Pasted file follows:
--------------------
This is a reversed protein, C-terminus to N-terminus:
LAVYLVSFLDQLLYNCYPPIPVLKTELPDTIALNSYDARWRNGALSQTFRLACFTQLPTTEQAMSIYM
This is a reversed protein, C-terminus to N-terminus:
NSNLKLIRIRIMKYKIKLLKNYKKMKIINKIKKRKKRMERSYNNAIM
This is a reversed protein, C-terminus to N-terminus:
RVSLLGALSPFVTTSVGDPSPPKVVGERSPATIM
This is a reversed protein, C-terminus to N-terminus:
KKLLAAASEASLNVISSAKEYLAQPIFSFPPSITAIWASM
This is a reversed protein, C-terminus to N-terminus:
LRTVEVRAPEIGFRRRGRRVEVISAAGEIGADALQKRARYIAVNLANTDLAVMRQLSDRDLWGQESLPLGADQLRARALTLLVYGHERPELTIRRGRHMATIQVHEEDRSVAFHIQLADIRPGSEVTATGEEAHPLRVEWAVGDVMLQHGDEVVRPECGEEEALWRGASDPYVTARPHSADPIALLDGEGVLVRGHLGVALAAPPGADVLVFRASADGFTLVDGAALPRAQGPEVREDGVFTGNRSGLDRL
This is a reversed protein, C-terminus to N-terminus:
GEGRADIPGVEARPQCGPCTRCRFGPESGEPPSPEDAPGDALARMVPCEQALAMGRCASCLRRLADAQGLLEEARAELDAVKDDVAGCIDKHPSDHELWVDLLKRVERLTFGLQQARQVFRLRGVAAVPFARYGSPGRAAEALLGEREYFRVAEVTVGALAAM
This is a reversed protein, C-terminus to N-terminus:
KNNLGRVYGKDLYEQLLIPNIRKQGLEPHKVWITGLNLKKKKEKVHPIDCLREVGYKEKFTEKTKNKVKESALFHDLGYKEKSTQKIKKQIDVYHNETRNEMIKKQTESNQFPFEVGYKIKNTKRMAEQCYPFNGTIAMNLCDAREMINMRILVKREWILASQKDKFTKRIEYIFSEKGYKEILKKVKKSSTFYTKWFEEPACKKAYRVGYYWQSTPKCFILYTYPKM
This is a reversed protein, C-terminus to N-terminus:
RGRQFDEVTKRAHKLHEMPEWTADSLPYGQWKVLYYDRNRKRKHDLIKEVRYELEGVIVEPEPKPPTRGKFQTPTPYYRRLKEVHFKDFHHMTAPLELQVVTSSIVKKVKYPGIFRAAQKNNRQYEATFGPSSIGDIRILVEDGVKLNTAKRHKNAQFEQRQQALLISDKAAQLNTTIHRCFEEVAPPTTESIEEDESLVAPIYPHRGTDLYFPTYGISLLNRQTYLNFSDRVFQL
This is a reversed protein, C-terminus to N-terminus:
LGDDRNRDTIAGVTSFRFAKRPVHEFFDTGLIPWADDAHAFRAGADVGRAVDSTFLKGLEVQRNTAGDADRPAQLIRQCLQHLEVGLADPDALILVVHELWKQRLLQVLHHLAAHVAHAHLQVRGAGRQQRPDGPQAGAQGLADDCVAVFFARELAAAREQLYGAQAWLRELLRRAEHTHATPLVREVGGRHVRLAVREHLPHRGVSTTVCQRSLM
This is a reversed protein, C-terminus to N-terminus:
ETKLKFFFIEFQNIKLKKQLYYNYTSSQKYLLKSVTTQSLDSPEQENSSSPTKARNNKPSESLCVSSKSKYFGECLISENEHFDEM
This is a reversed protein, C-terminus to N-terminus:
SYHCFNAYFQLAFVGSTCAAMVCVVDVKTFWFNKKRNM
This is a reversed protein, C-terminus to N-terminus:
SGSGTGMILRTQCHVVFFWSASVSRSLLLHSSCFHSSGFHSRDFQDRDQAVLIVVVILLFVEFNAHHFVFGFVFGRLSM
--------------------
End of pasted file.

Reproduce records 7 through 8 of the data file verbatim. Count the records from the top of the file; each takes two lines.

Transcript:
This is a reversed protein, C-terminus to N-terminus:
KNNLGRVYGKDLYEQLLIPNIRKQGLEPHKVWITGLNLKKKKEKVHPIDCLREVGYKEKFTEKTKNKVKESALFHDLGYKEKSTQKIKKQIDVYHNETRNEMIKKQTESNQFPFEVGYKIKNTKRMAEQCYPFNGTIAMNLCDAREMINMRILVKREWILASQKDKFTKRIEYIFSEKGYKEILKKVKKSSTFYTKWFEEPACKKAYRVGYYWQSTPKCFILYTYPKM
This is a reversed protein, C-terminus to N-terminus:
RGRQFDEVTKRAHKLHEMPEWTADSLPYGQWKVLYYDRNRKRKHDLIKEVRYELEGVIVEPEPKPPTRGKFQTPTPYYRRLKEVHFKDFHHMTAPLELQVVTSSIVKKVKYPGIFRAAQKNNRQYEATFGPSSIGDIRILVEDGVKLNTAKRHKNAQFEQRQQALLISDKAAQLNTTIHRCFEEVAPPTTESIEEDESLVAPIYPHRGTDLYFPTYGISLLNRQTYLNFSDRVFQL